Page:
Monday, August 9, 2010

health insurance in court

The plaintiff sued his employer under the association provision of the ADA, alleging that his employer failed to offer him a full-time position because of his wife's multiple sclerosis, which could have potentially increased the costs of covering the plaintiff's health insurance.231
The plaintiff's only evidence that this issue played a role in the decisionmaking process was his testimony that the plant manager had overheard a discussion between the plaintiff and a co-worker regarding the plaintiff's need for health insurance. According to the plaintiff, the plant manager "listened intently" to the conversation between the plaintiff and his co-worker, during which the plaintiff spoke about both his wife's illness and the company's medical coverage. This conversation occurred approximately one month prior to the employer's decision not to offer the plaintiff a full-time position. The only other evidence the plaintiff submitted to support his contention that his supervisor heard the conversation was that the plaintiff had been able to hear a conversation between his supervisor and a coworker while standing fifteen feet away. The plaintiff offered no further testimony that his supervisor had heard any other illness-related discussions, and he indicated that his supervisor never discussed the issue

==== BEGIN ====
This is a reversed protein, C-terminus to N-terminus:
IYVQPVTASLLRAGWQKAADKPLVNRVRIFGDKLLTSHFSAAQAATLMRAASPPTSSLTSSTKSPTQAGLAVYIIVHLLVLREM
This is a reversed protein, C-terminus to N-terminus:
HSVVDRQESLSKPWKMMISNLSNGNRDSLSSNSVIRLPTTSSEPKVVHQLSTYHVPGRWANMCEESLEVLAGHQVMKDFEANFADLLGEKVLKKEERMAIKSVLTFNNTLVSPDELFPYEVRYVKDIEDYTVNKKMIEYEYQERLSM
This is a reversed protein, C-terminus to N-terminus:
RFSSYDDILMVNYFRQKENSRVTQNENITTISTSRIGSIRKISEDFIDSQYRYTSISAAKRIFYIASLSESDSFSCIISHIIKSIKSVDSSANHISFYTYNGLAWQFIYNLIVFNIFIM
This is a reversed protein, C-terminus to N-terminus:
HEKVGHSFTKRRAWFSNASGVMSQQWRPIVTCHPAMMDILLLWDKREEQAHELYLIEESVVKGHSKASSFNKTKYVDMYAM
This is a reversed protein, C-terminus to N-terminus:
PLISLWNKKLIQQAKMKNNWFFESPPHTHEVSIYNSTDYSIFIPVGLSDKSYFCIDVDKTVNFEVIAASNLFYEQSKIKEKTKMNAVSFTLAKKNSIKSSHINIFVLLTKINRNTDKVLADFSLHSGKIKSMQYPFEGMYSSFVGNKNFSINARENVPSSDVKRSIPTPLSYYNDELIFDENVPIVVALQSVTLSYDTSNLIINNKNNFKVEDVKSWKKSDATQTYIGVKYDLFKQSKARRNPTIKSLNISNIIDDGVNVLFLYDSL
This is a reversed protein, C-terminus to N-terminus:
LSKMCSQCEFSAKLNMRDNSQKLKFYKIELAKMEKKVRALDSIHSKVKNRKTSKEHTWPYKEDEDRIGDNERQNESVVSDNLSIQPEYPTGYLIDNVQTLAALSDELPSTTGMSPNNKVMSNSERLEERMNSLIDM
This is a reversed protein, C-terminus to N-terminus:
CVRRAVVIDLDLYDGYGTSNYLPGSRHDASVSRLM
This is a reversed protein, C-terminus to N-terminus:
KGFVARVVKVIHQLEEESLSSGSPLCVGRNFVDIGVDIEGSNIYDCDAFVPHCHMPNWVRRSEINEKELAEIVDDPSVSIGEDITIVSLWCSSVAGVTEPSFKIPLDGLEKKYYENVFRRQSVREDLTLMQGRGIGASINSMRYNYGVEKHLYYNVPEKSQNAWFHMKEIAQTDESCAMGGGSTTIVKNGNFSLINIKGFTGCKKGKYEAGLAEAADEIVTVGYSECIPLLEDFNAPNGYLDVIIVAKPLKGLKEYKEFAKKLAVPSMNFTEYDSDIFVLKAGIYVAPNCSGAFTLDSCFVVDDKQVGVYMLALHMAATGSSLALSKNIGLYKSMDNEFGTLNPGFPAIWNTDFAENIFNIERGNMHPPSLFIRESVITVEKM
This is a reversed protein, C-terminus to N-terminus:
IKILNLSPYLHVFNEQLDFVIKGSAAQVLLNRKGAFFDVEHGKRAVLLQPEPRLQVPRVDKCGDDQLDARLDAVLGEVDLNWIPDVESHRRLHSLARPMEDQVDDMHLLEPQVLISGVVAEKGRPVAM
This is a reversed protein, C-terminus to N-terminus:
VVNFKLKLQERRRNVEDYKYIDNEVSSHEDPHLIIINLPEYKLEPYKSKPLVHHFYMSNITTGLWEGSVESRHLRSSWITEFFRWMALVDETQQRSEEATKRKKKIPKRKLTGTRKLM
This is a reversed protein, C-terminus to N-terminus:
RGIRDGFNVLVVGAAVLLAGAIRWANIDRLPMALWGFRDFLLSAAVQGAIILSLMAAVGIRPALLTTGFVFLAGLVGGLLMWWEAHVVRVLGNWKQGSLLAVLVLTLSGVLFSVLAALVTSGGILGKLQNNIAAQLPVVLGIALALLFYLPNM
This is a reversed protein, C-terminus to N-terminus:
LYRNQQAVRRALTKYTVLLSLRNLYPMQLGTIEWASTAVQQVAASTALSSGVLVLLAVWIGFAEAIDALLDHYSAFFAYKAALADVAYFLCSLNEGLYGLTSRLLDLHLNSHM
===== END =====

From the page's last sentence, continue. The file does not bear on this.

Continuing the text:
with him, and that nobody had ever told him that the supervisor had overheard the conversation.Finally, the plaintiff admitted, in his deposition, that he had never discussed his wife's illness or his interest in obtaining heath insurance because of his wife's illness with any of his
supervisors. Although the court spent some time discussing the issue of whether the employer knew of the plaintiff's wife's medical condition, the court ultimately never made a decision as to whether the employer knew about the plaintiff's wife's illness.